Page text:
Nevis Web Security Issues What was the issue?
Why was this changed without warning?
How should we set up our web pages now?

At 3:45 PM on 6-May-97, the links to root directories of the nevis1 disk packs were removed in /usr2/local/httpd/htdocs. This was done to eliminate a major security hole in the Nevis Web Site. The practical result of this is that some web links on existing pages that you created will no longer work.

What was the issue?

Until this change was made, it used to be that a URL of this form would work:
If you were to type this into your Web browser, you would see a list of all the files and directories in Seligman's account. You could then click on any of the files or directories to see its contents.

This could be very convenient. If you wanted to look at Seligman's files from a remote location, you could type in the above URL from any Web browser on the Internet. If you wanted to give a collaborator in Sweden the opportunity to look a particular directory, you could also just give them a URL. You wouldn't have to worry about anonymous FTP, guest logins, and the like.

The problem is that anyone on the planet could see those files as well, unless you specifically disabled read access to the file by chmod o-r filename. This was not restricted to just a few inquisitive hackers. In recent years, Web search services such as Yahoo, Excite, and Altavista have used "web robots" to gather information. These are programs that look at every single file accessible from every known web site and store the information in a searchable database.

Since all the Nevis disks were basically wide open, this means that all of your text files, including draft versions of articles and your private e-mail, could have been stored in such a database. Someone could go into Yahoo, search on "Bill Seligman", and find a reference to his name in an e-mail message you wrote three years ago and deleted, but whose text was still present in the file RMAIL~. An event such as this actually occurred at Nevis.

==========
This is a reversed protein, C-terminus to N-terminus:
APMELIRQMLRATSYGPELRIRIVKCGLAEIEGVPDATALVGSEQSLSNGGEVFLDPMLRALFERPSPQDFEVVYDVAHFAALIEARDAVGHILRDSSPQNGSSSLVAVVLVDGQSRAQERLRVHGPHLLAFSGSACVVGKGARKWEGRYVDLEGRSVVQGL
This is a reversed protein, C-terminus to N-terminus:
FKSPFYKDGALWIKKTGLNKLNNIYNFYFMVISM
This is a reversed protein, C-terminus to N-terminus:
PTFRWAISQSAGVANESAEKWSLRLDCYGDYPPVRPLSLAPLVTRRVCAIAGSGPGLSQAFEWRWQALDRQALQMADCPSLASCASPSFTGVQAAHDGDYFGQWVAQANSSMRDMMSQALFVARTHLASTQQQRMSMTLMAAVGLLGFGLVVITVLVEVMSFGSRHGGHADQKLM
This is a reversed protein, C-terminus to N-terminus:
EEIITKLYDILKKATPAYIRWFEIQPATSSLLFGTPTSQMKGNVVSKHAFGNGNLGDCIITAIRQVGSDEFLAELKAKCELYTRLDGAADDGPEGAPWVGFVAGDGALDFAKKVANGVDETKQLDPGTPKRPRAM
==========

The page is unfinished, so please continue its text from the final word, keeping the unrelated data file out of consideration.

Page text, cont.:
Why was this changed without warning?

It was necessary to close this security hole before making an announcement about it. Suppose we had said that the security hole existed and you had two weeks to correct your web sites. Then we would have drawn attention to the matter from hackers and robots searching on the words "security problem".

How should we set up our web pages now?

At this point, the URL listed above will not work. Neither will those URLs that implicitly relied on the security hole to work, e.g., A URL of the form
will give a Web browser access to the directory ~seligman/WWW -- but not to any other directory in Seligman's account. If there is a subdirectory to the WWW account, ~seligman/WWW/data for example, then the following URL will give a browser read-access to all the files in that subdirectory:
This means that Seligman can create a link in his WWW subdirectory to any other directory he wishes to share. For example, if he has files in /usr7/ccfr/seligman/publicdata/ that he wants to share with the world, he can execute the commands
cd ~seligman/WWW
ln -s /usr7/ccfr/seligman/publicdata pubdata
Then he can tell colleagues that if they wish to look at his files, they should use the URL

If you want to create a publically-accessible area for files that is not tied to your Linux cluster account, contact Bill Seligman. If you want a basic introduction to setting up a Web page at Nevis, look here.

The Internet is a vastly different world than it was five years ago, and we must learn to adapt. We are sorry for any inconvenience this change causes.

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